My current system is dual-booting Fedora 14 and Windows 7. I just installed an Ubuntu partition via Virtualbox for virtualization. The idea is sometimes I need to do something in Windows but I want to keep Linux close at hand.

The virtualization works fine but I want to be able to access the files from my Fedora partition with the virtualized Ubuntu. The problem is that the option to share folders in Virtualbox takes you through a Windows folder selector, and the Fedora partition does not appear under my Computer since Windows cannot read it.

Is there any way I can access the files in Fedora from my Ubuntu virtualization?

I have seen this post. If I could boot the virtualization from the Fedora partition that would be even better.I am working on doing this while I wait for answers.

  • Which version of Windows 7 are you using? – Joe Internet Jun 29 '11 at 2:14
  • @Joe Internet: Professional 64 bit. – yarian Jun 29 '11 at 2:28

You can mount the Fedora partitions and then share them as CIF/SMB shares, essentially turning Windows into a file server. This allows you to access them via your Ubuntu guest (or any other networked machine) without creating virtual folders.

The difficulty that you'll have here is that you'll need the appropriate drivers for Windows to recognize and mount the Linux filesystems. I tested an open-source driver called Ext2Fsd under Windows XP/32bit, and it worked, with the following limitation...

Ext2Fsd has a know limitation of RO access to EXT4, and doesn't support LVM. The default Fedora install creates an Ext3 boot partition, and an LVM volume group with Ext4 partitons. On my test machine, Ext2Fsd successfully mounted the Ext3 boot partition, but wasn't able to access the LVM. So if your conguration is the Fedora default, you may have limited success in trying this. If you're not using LVM, you should be able to RO Ext4 partitions, or EW Ext2/3 partitons.

If you try this and get the filesystems mounted, you can then share them via the Windows interface. Then from Ubuntu, you can browse the share in your filemanager. I typically use Gnome, and Nautilus has issues connecting to SMB shares, so I connect with an ip address instead of a server name - smb:// instead of smb://windowshostname/sharename. Howver, either may work for you. You may also need to configure your firewalls to allow SMB traffic.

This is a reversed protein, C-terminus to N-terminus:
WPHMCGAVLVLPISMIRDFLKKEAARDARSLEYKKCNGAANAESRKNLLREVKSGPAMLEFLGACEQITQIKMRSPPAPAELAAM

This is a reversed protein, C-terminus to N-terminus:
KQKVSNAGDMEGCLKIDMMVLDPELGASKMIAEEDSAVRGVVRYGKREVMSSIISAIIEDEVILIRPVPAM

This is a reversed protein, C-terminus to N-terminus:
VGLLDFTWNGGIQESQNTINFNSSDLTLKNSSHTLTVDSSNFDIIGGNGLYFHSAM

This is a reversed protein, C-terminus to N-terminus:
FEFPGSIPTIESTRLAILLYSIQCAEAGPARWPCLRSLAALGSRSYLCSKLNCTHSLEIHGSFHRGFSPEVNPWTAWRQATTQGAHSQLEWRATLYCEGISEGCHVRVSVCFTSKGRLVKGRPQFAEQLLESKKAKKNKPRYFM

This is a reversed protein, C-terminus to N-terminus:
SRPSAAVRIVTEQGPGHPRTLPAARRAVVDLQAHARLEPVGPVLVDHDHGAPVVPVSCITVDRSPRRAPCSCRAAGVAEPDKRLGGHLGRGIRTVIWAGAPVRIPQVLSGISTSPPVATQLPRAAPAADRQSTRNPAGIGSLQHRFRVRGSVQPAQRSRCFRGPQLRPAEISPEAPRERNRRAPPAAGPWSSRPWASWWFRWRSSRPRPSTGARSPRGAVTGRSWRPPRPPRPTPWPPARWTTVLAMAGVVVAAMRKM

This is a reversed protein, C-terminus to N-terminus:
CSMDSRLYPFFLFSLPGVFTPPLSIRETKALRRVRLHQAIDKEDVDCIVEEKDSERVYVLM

You can use the VBoxManage tool to create vmdk files that point to real partitions on your hard disk. You can use this to mount Fedora partitions in your Ubuntu virtual machine, or alternatively boot Fedora in VirtualBox.

WARNING: If you try and boot your currently running Windows installation in a virtual machine using the above technique, you could damage your Windows installation beyond repair. For that reason, you might want to use the second technique to mount Fedora against Ubuntu, or install GRUB into Fedora's partition.

To do so, open a Command Prompt as administrator by pressing Start, typing in cmd, and pressing Ctrl+Shift+Enter. Once inside, cd to the VirtualBox install directory where the VBoxManage utility is located (C:\Program Files\Oracle\VirtualBox by default), unless it happens to be in your PATH.

The command to create a vmdk representing your first hard disk in C:\Users\YGomez\mydisk.vmdk is this:

VBoxManage internalcommands createrawvmdk -filename C:\Users\YGomez\mydisk.vmdk -rawdisk \\.\PhysicalDrive0

If Fedora is installed on a different hard drive, replace the 0 in PhysicalDrive0 with the hard drive's number. To figure out the drive numbers, run diskpart at the command line and then run list disk on the DiskPart command line.

You can also create a vmdk representing Fedora's partition only. You might want to do this if you just plan to mount Fedora's partition in Ubuntu, or you wish to install GRUB directly in Fedora's partition and boot from there (see the warning above for why you might want to do this). To do so, add a -partitions switch to the VBoxManage command above with the partition numbers, separated by a comma. To figure out the partition numbers in DiskPart, run select disk n where n is the disk number, and then run list partition.

For instance, if you had seperate root, /boot, and /home partitions in Fedora on partitions 2, 3, and 4 respectively, you'd run:

VBoxManage internalcommands createrawvmdk -filename C:\Users\YGomez\fedoraparts.vmdk -rawdisk \\.\PhysicalDrive0 -partitions 2,3,4

To install GRUB into Fedora's partition, boot into Fedora and run blkid as root to figure out Fedora's /boot partition device, or its root one if you didn't configure one. Then, run grub-install on it. For instance, if Fedora's boot partition were on /dev/sda2, you'd run the following as superuser:

 grub-install /dev/sda2

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